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Science year 2

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Transcript of Science year 2

Lab Safety
Lab safety rules are guidelines designed to help keep you safe when experimenting. Some equipment and chemicals in a biology laboratory can cause serious harm.

It is always wise to follow all lab safety rules. Don't forget, the most helpful safety rule is to use plain old common sense.

The following biology lab safety rules are a sample of the most basic rules that should be followed when in biology lab.

Be Prepared
Be Neat
Be Careful
Wear Proper Clothing
Be Cautious With Chemicals
Wear Safety Goggles
Locate Safety Equipment
Be Prepared !
Before you enter a biology lab, you should be prepared for and knowledgeable about any lab exercises that are to be performed. That means you should read your lab manual to know exactly what you will be doing. (Bailey, 2014)

Be Neat !
When working in a biology lab, make sure you keep your area neat and organized. If you happen to spill something, ask for assistance when cleaning it up. Also remember to clean your work area and wash your hands when you are finished. (Bailey, 2014)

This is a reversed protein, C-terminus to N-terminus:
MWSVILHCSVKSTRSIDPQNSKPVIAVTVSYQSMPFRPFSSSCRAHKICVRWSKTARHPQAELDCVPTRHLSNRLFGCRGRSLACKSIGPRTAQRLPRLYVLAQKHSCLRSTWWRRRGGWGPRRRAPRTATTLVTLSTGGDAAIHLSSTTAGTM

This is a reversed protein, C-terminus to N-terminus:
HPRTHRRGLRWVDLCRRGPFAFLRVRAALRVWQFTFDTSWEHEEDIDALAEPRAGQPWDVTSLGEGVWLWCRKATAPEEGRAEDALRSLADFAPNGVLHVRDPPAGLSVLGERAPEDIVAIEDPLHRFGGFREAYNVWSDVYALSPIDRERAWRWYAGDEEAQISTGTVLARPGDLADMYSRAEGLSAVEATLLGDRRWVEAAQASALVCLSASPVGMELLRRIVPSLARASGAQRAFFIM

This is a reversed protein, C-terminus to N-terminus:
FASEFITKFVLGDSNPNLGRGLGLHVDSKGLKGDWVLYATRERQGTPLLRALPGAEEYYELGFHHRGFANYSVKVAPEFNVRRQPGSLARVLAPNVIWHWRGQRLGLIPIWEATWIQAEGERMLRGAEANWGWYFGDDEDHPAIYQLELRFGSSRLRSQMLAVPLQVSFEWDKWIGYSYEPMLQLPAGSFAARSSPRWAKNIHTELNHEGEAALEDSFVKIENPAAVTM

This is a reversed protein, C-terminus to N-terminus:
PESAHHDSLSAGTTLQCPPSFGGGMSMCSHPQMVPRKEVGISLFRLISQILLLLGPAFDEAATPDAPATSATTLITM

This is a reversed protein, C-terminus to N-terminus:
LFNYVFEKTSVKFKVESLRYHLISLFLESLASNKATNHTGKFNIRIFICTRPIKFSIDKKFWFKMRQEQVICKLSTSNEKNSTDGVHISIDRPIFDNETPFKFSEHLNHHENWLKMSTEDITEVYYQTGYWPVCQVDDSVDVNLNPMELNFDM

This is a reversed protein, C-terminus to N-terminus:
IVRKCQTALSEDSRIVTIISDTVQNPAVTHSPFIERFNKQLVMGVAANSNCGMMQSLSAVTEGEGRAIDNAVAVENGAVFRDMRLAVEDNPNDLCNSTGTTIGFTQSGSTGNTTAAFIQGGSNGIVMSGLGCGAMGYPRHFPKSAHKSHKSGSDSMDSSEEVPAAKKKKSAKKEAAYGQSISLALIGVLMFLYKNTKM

Be Careful !
An important biology lab safety rule is to be careful. You may be working with glass or sharp objects, so you don't want to handle them carelessly. (Bailey, 2014)
Wear Proper Clothing !
Accidents do happen in a biology lab. Some chemicals have the potential to damage clothing. With that in mind, you want to make sure that the clothing you wear is something you could do without if it becomes damaged. As a precaution, wearing an apron or lab coat is a good idea.

You will also want to wear proper shoes that can protect your feet in case something gets broken. Sandals or any type of open-toed shoes are not recommended.
(Corner, 2013)
Be Cautious With Chemicals !
The best way to remain safe when dealing with chemicals is to assume that any chemical you handle is dangerous. Be sure you understand what type of chemicals you are using and how they should be properly handled.

If any chemical comes in contact with your skin, wash immediately with water and inform your lab instructor. Wear protective goggles when handling chemicals. (Corner, 2013)
Wear Safety Goggles !
I know that safety goggles are not stylish and can fit awkwardly on your face, but they should always be worn when you are working with chemicals or any type of heating apparatus. (Bailey, 2014)
Locate Safety Equipment!
Be sure you know where to find all safety equipment in the biology lab. This includes such items as the fire extinguisher, first aid kit, broken glass receptacles, and chemical waste containers. Also be sure you know where all the emergency exits are located and which exit route to take in case of an emergency. (Bailey, 2014)
Biology Lab Don'ts !
eat or drink in the lab
taste any chemicals or substances you are working with
use your mouth for pipette substances
handle broken glass with bare hands
pour chemicals down the drain without permission
operate lab equipment without permission
perform your own experiments unless given permission